After breakfast, depart for Ngabang then go upriver by motorboat through challenging rapids ; Riam Pulau. Feel the thrills as our boat is being tugged by other motorboat to enable us to pass through the rapids. We will encounter another more challenging rapids: Riam Panjang where we have to get off boat and pull the boat across the rapids with all our might . Stay overnight in the Temoyok village to relieve our tiredness and gain strength for the next days challenge (it depends on river condition, if it is not possible then we have to stay overnight at Kuala Behe).
Day 03 Temoyok – Serimbu (B-L-D)
After breakfast, going upriver by our motorboat to continue our rapids adventure, along the way we can see the natives are seeking for diamonds/golds in the river in a traditional way. By permission, you may participate to pan gold by the river, After that ride along the most challenging and the most feared rapids; Riam Jambu before we arrive at a little village ; Serimbu. Stay overnight .
Day 04 Serimbu – Malanggar Waterfall – Serimbu (B-L-D)
After breakfast, a two-hour boat ride along a tiny shallow meandering river full of pointed rock will lead us to a starting place for our jungle trekking. Trek through the jungle and stop by Malanggar waterfall where we take rest . After lunch we continue our jungle walk through a steep hill where we have to climb up with the only rope available. It takes another one-hour walk to a place where our boat is waiting to take us back to Serimbu.
Day 05 Serimbu – Ngabang – Pontianak (B-L-D)
Early morning we return to Ngabang using our motorboat. Feel the different excitement as we go down stream passing through the rapids we encountered the previous day. On arrival at Ngabang we return to Pontianak by coach.
Day 06 Pontianak – Departure

National Parks

Go to my site Indonesia National Parks

 

Illegal Mining Kalimantan

 

Illegal Mining, Kalimantan

 

Illegal Mining, Kalimantan

Illegal Mining, Kalimantan

 

Traditional miners pan for gold at a mine in Hampalit, Central Kalimantan

Wednesday, January 20, 2010 9:48 AM MINING GOLD:
. A gold miner stands waist-deep in a polluted pond, dumps a capful of mercury into a bucket of ore and mixes it in with his bare hands.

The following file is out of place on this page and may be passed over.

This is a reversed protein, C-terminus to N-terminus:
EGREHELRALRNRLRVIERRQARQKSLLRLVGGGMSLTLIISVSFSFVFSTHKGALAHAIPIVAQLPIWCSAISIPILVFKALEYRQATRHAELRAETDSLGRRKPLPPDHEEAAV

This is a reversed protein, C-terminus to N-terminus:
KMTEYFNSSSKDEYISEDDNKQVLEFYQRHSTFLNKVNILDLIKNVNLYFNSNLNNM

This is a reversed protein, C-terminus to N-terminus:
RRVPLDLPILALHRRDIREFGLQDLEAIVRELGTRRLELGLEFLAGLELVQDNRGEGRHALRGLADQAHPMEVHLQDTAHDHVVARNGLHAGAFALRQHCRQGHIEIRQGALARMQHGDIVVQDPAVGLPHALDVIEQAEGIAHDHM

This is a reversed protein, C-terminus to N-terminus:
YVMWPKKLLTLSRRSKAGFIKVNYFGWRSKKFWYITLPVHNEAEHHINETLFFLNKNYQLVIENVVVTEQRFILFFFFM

The darting liquid metal wraps itself around the gold to form a silver pellet the size of a marble.

The use of mercury in gold mining is illegal in Indonesia because it is toxic to both human health and the environment. But the price of gold has tripled since 2001, and mercury is the easiest way to extract it.

“Of course I’m worried,” said miner Handoko, 23, a grim man in a baseball hat who goes by one name. “But this is the job.”

Tens of thousands of remote mining sites have sprung up mostly in Asia, Latin America and Africa, using as much as 1,000 tons of mercury each year. The mercury ravages the nervous system of miners and their families. It also travels thousands of miles in the atmosphere, settling in oceans and river beds in Europe and North America and moving up the food chain into fish.

Small-scale gold mining is the second-worst source of mercury pollution in the world, after the burning of fossil fuels. And Indonesia ranks behind only China in the use of mercury in gold mining.

Mercury’s impact is evident in mining regions like Central Kalimantan, on the island of Borneo. Acres of tropical forest are now virtual desert. Villagers say fish populations have dropped by 70 percent. The Galangan gold mining site stretches several miles, stripped of trees and dotted with mercury-laced ponds.

“This area is finished,” said Fauzi Achmad, a gold shop owner, as he drove past the moonscape-like dunes and abandoned mine sites.

Despite the hazards, buying mercury at gold mining sites is as easy as purchasing toothpaste. The international trade in mercury is largely unregulated. And most of the 55 countries where small-scale gold mining is rife lack the political will or capacity to prevent the toxic metal from falling into the hands of 10 to 15 million poor miners.